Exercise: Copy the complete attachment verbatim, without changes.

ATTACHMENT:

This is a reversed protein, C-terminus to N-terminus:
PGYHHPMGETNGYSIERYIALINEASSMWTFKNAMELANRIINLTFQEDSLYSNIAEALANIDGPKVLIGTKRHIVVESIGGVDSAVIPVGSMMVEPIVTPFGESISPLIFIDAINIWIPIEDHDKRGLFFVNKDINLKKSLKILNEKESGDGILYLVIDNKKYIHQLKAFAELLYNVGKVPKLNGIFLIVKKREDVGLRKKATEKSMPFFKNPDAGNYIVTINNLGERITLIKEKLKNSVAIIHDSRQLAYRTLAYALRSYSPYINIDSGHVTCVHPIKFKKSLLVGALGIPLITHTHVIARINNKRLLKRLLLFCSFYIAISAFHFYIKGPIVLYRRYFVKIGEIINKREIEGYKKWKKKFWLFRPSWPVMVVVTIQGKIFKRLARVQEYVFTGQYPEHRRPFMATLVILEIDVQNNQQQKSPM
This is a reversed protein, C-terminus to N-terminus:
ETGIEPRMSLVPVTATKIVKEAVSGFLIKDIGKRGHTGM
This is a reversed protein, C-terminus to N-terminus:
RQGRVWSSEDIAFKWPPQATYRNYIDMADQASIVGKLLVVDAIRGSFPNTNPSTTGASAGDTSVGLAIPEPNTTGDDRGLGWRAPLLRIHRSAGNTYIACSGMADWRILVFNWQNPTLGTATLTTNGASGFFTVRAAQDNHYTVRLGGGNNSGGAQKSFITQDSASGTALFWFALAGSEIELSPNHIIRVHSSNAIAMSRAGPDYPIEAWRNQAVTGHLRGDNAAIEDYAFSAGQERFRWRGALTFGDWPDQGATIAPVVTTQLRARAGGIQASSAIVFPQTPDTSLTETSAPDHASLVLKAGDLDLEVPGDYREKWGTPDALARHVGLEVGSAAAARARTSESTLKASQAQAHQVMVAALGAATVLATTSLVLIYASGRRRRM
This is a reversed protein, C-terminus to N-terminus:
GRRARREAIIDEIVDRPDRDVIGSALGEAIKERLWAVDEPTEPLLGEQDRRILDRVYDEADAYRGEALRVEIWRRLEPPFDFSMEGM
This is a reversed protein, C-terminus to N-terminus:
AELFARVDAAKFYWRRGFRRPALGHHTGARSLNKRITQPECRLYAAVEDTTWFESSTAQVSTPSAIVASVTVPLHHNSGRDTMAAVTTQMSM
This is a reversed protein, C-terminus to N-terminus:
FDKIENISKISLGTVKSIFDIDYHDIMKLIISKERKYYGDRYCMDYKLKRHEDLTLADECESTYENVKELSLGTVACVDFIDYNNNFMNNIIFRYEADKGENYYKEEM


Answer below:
This is a reversed protein, C-terminus to N-terminus:
PGYHHPMGETNGYSIERYIALINEASSMWTFKNAMELANRIINLTFQEDSLYSNIAEALANIDGPKVLIGTKRHIVVESIGGVDSAVIPVGSMMVEPIVTPFGESISPLIFIDAINIWIPIEDHDKRGLFFVNKDINLKKSLKILNEKESGDGILYLVIDNKKYIHQLKAFAELLYNVGKVPKLNGIFLIVKKREDVGLRKKATEKSMPFFKNPDAGNYIVTINNLGERITLIKEKLKNSVAIIHDSRQLAYRTLAYALRSYSPYINIDSGHVTCVHPIKFKKSLLVGALGIPLITHTHVIARINNKRLLKRLLLFCSFYIAISAFHFYIKGPIVLYRRYFVKIGEIINKREIEGYKKWKKKFWLFRPSWPVMVVVTIQGKIFKRLARVQEYVFTGQYPEHRRPFMATLVILEIDVQNNQQQKSPM
This is a reversed protein, C-terminus to N-terminus:
ETGIEPRMSLVPVTATKIVKEAVSGFLIKDIGKRGHTGM
This is a reversed protein, C-terminus to N-terminus:
RQGRVWSSEDIAFKWPPQATYRNYIDMADQASIVGKLLVVDAIRGSFPNTNPSTTGASAGDTSVGLAIPEPNTTGDDRGLGWRAPLLRIHRSAGNTYIACSGMADWRILVFNWQNPTLGTATLTTNGASGFFTVRAAQDNHYTVRLGGGNNSGGAQKSFITQDSASGTALFWFALAGSEIELSPNHIIRVHSSNAIAMSRAGPDYPIEAWRNQAVTGHLRGDNAAIEDYAFSAGQERFRWRGALTFGDWPDQGATIAPVVTTQLRARAGGIQASSAIVFPQTPDTSLTETSAPDHASLVLKAGDLDLEVPGDYREKWGTPDALARHVGLEVGSAAAARARTSESTLKASQAQAHQVMVAALGAATVLATTSLVLIYASGRRRRM
This is a reversed protein, C-terminus to N-terminus:
GRRARREAIIDEIVDRPDRDVIGSALGEAIKERLWAVDEPTEPLLGEQDRRILDRVYDEADAYRGEALRVEIWRRLEPPFDFSMEGM
This is a reversed protein, C-terminus to N-terminus:
AELFARVDAAKFYWRRGFRRPALGHHTGARSLNKRITQPECRLYAAVEDTTWFESSTAQVSTPSAIVASVTVPLHHNSGRDTMAAVTTQMSM
This is a reversed protein, C-terminus to N-terminus:
FDKIENISKISLGTVKSIFDIDYHDIMKLIISKERKYYGDRYCMDYKLKRHEDLTLADECESTYENVKELSLGTVACVDFIDYNNNFMNNIIFRYEADKGENYYKEEM